How to solve the gravity-induced coma aberration of liquid lenses

In a past post, we explained that the biggest limitation of liquid lenses is gravity-induced coma aberrations which cause worse optical performance when the lenses are used with their optical axis oriented differently than vertical.

In the last few years, Optotune has developed and patented a solution for this effect. Implementing this solution proved in prototypes into one of the commercially available liquid lenses is one of the main tasks of Optotune within the iToBoS project. But how does it work?

Due to the asymmetrical shape of the membrane under the effect of gravity, the light rays are diffracted in unwanted directions. Optotune’s solution consists on adding a second liquid reservoir and a second membrane to the lenses which diffract the rays back to the desired directions. Using liquids with different densities, the heavier liquid accumulates on the bottom and pushes the lighter one to the top. This way, the second membrane deforms a shape opposite to the first membrane. Carefully choosing the densities and refractive indices of the optical liquids and the stiffness of the membranes, it is possible to compensate completely for the coma aberration.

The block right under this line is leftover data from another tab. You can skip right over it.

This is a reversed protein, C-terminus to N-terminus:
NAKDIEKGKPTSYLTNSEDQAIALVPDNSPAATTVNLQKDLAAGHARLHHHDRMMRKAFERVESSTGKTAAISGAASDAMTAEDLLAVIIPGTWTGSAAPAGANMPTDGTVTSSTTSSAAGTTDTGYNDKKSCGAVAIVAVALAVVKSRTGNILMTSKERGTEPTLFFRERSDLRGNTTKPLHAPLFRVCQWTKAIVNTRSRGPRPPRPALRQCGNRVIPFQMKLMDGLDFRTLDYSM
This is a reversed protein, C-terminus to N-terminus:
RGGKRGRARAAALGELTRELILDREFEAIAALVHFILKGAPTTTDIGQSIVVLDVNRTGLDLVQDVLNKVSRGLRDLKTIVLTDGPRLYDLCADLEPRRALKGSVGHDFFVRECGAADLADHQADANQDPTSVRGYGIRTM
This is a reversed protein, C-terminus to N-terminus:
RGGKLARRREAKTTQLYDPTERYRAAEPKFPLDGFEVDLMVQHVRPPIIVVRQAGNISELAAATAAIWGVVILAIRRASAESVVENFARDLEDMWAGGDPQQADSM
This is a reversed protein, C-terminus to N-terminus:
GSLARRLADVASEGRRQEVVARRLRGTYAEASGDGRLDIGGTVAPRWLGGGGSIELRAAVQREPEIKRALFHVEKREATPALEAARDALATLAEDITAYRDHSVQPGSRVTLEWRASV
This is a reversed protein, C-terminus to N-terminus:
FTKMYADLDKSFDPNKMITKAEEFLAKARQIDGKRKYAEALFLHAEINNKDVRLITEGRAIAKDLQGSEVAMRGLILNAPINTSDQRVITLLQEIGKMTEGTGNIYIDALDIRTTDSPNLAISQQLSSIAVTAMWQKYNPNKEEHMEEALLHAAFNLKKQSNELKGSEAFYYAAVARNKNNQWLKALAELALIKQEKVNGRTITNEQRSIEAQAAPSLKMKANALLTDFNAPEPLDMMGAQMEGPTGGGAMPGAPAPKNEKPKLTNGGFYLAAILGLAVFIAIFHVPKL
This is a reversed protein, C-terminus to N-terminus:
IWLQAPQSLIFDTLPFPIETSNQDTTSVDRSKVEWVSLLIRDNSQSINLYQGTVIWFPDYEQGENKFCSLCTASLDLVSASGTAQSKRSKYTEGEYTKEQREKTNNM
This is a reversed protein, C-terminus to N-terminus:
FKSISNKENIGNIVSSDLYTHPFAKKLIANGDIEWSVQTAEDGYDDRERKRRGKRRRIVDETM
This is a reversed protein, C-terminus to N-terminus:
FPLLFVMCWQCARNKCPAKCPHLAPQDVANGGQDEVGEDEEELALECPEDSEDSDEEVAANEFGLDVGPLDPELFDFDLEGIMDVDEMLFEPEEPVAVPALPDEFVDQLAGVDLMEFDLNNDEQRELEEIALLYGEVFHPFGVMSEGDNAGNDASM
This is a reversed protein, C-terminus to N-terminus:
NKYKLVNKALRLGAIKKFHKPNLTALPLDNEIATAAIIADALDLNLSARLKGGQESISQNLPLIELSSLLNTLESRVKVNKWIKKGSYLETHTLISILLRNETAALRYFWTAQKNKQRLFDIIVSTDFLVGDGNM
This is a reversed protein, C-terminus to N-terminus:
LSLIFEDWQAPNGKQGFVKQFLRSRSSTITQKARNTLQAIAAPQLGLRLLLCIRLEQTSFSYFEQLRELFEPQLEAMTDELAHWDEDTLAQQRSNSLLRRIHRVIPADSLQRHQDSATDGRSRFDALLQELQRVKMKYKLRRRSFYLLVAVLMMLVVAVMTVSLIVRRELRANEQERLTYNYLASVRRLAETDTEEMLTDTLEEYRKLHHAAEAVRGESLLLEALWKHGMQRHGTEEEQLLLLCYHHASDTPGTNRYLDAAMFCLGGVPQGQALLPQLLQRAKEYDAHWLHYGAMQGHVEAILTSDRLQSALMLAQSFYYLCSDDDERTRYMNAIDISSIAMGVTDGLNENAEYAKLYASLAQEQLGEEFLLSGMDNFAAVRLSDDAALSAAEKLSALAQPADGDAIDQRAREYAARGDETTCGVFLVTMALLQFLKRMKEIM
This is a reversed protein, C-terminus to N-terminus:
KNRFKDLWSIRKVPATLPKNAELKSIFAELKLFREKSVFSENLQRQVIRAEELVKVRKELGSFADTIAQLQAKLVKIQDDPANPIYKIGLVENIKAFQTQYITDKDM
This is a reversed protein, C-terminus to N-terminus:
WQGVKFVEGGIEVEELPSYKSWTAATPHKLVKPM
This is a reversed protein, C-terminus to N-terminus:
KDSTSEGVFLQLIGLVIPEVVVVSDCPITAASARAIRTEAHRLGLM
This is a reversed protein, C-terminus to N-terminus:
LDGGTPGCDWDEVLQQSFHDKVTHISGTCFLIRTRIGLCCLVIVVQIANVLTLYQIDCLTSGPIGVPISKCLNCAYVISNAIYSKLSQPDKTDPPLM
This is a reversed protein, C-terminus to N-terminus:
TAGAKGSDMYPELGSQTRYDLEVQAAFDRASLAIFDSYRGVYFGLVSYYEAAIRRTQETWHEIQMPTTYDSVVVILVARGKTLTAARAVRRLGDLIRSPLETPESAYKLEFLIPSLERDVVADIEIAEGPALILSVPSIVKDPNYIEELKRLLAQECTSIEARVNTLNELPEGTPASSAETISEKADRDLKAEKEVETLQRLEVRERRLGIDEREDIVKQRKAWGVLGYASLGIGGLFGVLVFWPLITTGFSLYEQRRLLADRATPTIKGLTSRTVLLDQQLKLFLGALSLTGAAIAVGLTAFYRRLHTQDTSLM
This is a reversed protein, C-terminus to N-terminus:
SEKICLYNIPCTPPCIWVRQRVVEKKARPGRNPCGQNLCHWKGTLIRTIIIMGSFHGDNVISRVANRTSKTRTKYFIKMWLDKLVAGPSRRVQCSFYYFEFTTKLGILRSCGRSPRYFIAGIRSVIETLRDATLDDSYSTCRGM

Figure 1. a) Asymmetric deformation of the membrane due to the hydrostatic pressure. b) In a coma-compensated lens, the shape taken by the second membrane combined with the right refractive indices of the two liquids can compensate for the unwanted light diffraction.

This second lens reservoir requires the development of new materials and fabrication processes to achieve repeatably and reliably a complete compensation of the coma. Until now, this had only been achieved in small lenses in which the gravity coma effect is small. For iToBoS, the gravity coma compensation technology has been developed for the EL-16-40-TC lens (16 mm clear aperture), one of the biggest lenses in Optotune’s catalog.